What Is The Biggest Bear Species?

The title of the largest bear species on Earth generally goes to the polar bear. However, it’s a close competition, with the Kodiak bear – a subspecies of the brown bear native to Alaska – trailing just behind​.

These two titans of the bear world, the polar bear and the Kodiak bear, showcase the incredible diversity and scale that nature can achieve. As apex predators in their respective habitats, their size plays a crucial role in their survival. While the polar bear reigns in the icy expanses of the Arctic, the Kodiak bear dominates the forests and coasts of Alaska.

Understanding the Dimensions of Size

When discussing the “largest” bear, it’s essential to clarify what is meant by “largest.” Is it the heaviest? The longest? The bear with the highest recorded size? Depending on the criteria, the answer may differ, and this has led to some debate among experts.

Weight and Length Comparisons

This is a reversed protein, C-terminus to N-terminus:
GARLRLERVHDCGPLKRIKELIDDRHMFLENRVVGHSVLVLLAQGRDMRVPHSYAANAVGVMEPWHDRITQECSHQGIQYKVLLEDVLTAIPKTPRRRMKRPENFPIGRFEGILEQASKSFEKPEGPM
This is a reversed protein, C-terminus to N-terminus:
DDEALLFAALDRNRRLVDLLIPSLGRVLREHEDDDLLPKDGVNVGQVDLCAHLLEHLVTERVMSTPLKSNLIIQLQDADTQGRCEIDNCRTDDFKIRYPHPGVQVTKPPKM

To provide a clearer picture, let’s consider the average measurements of the polar and brown bears.

The average weight of a mature male polar bear ranges between 900-1,500 pounds, while for a mature male brown bear, it’s between 500-900 pounds. Interestingly, the heaviest recorded brown bear weighed over 2,500 pounds, surpassing the heaviest recorded polar bear that weighed in at 2,210 pounds.

When it comes to length, a mature male polar bear averages between 8 to 8.4 feet, while a mature male brown bear can range anywhere between 7 to 10 feet.


While the polar bear typically wins the title of the largest bear species due to its average weight and length, the competition is certainly close. The heaviest bear on record is a brown bear, which indicates that size can vary significantly within each species. This complexity and variability add another layer of fascination to these magnificent creatures, who continue to captivate and surprise us with their impressive stature and strength.